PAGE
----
Sunday, 27 November 2011

Public / Private

I can't get my head around this public/private argument between the unions and the government.

Public sector workers are allegedly striking because they're unhappy with their lot. Why on earth don't they just do what I did whenever I was unhappy with my Ts & Cs - simply move another job, in their case preferably one in the private sector where things are so much better! The fact they don't speaks volumes about their actual Ts & Cs, which can't be as bad as they maintain.

I heard someone yesterday say that the average wage has gone up in the public sector because low paid jobs have been outsourced to the private sector. However, if jobs have been outsourced and the public sector has made a saving, the inevitable conclusion is that the very same jobs when performed by the private sector are lower paid, which makes a mockery of the unions' case.

Fat cat union bosses on large salaries and huge bonuses are moaning about the salaries and bonuses of fat cat private sector bosses. Why? it's not as if these private sector salaries or bonuses are coming from the public purse. It's not even as if the union bosses are in the public sector themselves - they are in the private sector too, despite their members being in the public sector.

What do these union guys want - the maximum possible numbers employed in the public sector (as I do) with a bit of pain for all, or employment for a select few - i.e. those who survive the inevitable job cuts - with better than average wages and pensions (which is what it seems they are prepared to strike for)?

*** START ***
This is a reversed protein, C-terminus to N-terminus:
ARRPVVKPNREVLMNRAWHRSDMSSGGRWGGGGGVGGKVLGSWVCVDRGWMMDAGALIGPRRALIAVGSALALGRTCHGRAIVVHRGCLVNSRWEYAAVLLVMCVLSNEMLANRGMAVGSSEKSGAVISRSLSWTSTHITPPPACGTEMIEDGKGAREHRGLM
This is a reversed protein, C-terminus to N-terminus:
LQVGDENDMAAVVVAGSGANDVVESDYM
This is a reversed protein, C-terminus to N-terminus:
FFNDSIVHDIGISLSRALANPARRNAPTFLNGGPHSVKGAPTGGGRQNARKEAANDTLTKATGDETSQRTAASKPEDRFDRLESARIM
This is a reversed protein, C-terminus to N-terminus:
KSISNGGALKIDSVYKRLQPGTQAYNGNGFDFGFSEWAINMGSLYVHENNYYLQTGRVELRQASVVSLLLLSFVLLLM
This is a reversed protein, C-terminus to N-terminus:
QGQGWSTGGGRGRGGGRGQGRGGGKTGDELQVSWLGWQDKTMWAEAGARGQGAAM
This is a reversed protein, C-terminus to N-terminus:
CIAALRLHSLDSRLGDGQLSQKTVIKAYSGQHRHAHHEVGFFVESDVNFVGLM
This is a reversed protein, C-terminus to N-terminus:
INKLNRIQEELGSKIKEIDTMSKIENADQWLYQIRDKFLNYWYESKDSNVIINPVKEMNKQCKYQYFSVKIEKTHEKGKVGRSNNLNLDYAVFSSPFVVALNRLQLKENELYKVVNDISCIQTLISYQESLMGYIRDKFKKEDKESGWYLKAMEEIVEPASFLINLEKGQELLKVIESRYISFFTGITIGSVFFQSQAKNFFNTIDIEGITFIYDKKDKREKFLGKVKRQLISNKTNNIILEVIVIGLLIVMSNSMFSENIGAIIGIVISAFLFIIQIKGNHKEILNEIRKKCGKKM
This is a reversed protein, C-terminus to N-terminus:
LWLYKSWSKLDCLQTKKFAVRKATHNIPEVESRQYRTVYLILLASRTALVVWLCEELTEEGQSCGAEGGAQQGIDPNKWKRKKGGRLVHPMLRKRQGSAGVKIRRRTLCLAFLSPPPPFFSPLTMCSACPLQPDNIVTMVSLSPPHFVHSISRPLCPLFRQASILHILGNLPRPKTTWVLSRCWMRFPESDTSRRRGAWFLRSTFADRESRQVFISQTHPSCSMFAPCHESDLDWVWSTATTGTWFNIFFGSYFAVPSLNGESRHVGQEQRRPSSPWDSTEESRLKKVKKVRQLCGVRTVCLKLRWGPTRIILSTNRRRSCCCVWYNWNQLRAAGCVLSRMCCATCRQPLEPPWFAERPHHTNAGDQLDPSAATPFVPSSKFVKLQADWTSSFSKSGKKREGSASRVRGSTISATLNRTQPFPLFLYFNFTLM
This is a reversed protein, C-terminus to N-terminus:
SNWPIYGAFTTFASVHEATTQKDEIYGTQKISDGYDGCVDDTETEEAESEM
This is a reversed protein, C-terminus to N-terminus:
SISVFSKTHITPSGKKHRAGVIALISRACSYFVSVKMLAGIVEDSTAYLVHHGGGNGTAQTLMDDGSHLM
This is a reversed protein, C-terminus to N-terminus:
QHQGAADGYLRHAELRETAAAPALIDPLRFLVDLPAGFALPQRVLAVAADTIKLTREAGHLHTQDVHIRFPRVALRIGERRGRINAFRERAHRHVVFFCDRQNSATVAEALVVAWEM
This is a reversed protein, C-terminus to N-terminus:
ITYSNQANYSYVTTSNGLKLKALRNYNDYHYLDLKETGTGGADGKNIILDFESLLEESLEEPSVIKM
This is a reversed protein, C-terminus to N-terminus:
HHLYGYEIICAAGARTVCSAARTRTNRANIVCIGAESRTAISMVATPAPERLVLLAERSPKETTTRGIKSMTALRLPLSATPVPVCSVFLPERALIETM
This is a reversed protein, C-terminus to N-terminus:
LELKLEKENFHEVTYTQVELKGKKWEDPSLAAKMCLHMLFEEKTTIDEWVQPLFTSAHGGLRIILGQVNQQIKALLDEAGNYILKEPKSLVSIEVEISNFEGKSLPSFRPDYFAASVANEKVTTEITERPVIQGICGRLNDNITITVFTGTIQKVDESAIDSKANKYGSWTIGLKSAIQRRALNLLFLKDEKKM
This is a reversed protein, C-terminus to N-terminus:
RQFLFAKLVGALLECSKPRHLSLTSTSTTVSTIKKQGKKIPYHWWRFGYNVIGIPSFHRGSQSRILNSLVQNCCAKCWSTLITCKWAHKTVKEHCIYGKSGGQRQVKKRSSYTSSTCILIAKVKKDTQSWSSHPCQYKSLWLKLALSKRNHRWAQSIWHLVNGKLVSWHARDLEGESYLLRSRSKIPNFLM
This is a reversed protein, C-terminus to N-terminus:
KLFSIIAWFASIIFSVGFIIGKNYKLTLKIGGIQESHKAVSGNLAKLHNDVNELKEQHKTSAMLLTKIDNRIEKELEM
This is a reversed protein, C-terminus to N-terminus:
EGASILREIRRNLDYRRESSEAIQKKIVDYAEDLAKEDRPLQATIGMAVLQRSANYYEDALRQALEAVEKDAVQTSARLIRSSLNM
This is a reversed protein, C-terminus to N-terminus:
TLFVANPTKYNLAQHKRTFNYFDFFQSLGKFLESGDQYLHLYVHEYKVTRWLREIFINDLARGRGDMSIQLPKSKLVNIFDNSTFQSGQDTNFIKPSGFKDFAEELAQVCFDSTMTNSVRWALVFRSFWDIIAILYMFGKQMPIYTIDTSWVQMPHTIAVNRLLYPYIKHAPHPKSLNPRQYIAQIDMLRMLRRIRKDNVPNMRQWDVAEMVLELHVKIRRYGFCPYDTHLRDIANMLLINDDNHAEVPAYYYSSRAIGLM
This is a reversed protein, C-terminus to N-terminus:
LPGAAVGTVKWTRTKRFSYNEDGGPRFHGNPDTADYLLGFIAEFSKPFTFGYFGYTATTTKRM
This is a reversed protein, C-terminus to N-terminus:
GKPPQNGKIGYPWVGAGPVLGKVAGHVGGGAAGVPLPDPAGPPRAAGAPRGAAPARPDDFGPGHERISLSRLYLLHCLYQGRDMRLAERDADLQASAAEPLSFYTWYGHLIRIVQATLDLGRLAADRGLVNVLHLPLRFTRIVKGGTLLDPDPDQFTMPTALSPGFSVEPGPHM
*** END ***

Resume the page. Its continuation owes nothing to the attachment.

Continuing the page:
1. You've gone all Daily Mail again. Is it my memory going dim or can I recall that people in the private sector go on strike as well. And I have read your third paragraph three times and I still can't see your argument. As for "Fat cat union bosses on large salaries and huge bonuses" - oh come on.

  2. Alan: Yes they do, but they rarely hold anyone but the shareholders to ransom as the companies they work for aren't generally monopolies and there are alternatives - like BA.

    A number of union bosses have had employer pension injections of 40% of their salary. I don't even have a company pension in my current job and thus have a private one. However, when I did have a company pension, the highest employer contribution ever was 10%.

    Para 3 refers to their dilemma - a bit of pain for all and employ more people, or raid the public purse for the few, as maintaining current pension levels will definitely mean more job cuts than already planned, as the great unwashed ain't going to put up with spiralling public spending and ever increasing taxes to fund it.

  3. I am not going to wade into this argument, for I know I won't win it, but suffice it to say that I am a former public sector employee, made redundant by this glorious government eight months ago.

    I fought hard for my terms and conditions at the time, and went on strike and the picket line, to preserve them. One of the govt's final blows to me was to reduce my redundancy payment by 40%. I don't see that happening (and them getting away with it) in the private sector.

    As for fat cat union bosses, no. Ours received their standard wages and had to document carefully any time that was spent on union activities.